Fifthly, the question of why to bother learning how to cook your own Christmas cake often arises (possibly even more so here, a site whose readership is mostly male). To begin with, sex doesn't come into it (actually, it does - see later - but that's a different area), so here are some reasons:
- i.) Cakes cooked at home are almost always better than those bought from a shop. They just are. Fact.
- ii.) Learning new skills is always beneficial.
If neither of those points have sold you, this one just might:
- iii.) Women love it. They say the way to a man's heart is through his stomach. I can testify that the converse is also true. Granted, when you're dealing with a cake packing enough calories and joules to provide the annual power supply of a small country, the women that tend to be impressed exhibit a certain bias toward the ... erm ... Rubenesque (shrivelled celery-gnawers don't dare touch this stuff). However; a.) not all exhibit this bias, and b.) if you've got issues with that, you'll have to seek professional help on your own: I'm a Christmas-cake ninja, not a doctor...
Lastly, you don't have to be Christian (I'm not), or have any particular love for Christmas to enjoy this fare. At a pragmatic level, it is outstanding power-food. If you've got a hard day of physical labour ahead of you, a slice of this stuff will keep the motor turning for hours.
Preparation Time: 1 to 2 hours
Cooking Time: 3 to 7 hours (depending upon technique)
Difficulty: Medium. Plenty of elbow grease required, and some patience, but the rewards and sense of satisfaction are worth it.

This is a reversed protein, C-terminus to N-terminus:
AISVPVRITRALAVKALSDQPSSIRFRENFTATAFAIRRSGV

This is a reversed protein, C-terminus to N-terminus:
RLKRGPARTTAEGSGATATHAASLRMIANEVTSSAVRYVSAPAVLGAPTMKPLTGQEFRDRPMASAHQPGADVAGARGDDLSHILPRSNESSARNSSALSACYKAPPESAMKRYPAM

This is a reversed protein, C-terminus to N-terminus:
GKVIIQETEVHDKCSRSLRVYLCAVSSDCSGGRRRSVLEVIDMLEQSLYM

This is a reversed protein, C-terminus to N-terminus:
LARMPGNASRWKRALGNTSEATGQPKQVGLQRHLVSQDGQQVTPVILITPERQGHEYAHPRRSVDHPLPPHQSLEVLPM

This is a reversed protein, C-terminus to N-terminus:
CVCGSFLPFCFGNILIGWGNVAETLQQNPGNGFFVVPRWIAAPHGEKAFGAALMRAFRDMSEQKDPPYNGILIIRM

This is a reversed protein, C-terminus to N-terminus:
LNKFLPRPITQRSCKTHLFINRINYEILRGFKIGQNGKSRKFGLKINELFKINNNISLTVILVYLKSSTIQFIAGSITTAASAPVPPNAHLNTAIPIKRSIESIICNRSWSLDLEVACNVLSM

- An Oven.
- Measuring Scales.
- A Cake Tin - It should be somewhere in the 9-11 inch (22.8-27.9 centimetre) region, diameter-wise, to match the ingredient measurements below; if not, adjust accordingly. If at all possible, the tin must be a loose-based one, where the tin tapers slightly outwards as it increases in height, and the base can be completely removed by pushing upwards from underneath. If you don't have one of these, it is still possible to make the cake, but vastly more care should be taken when the cake is baking (to ensure it is not burning) and when removing it from the tin (see the note 'WTF am I doing this for?' at the end of the 'Paper Preparation' section below). In practice, it may well be easier to beg, steal, borrow or buy a loose-based tin, rather than deal with the resultant frustrations of trying to use something else.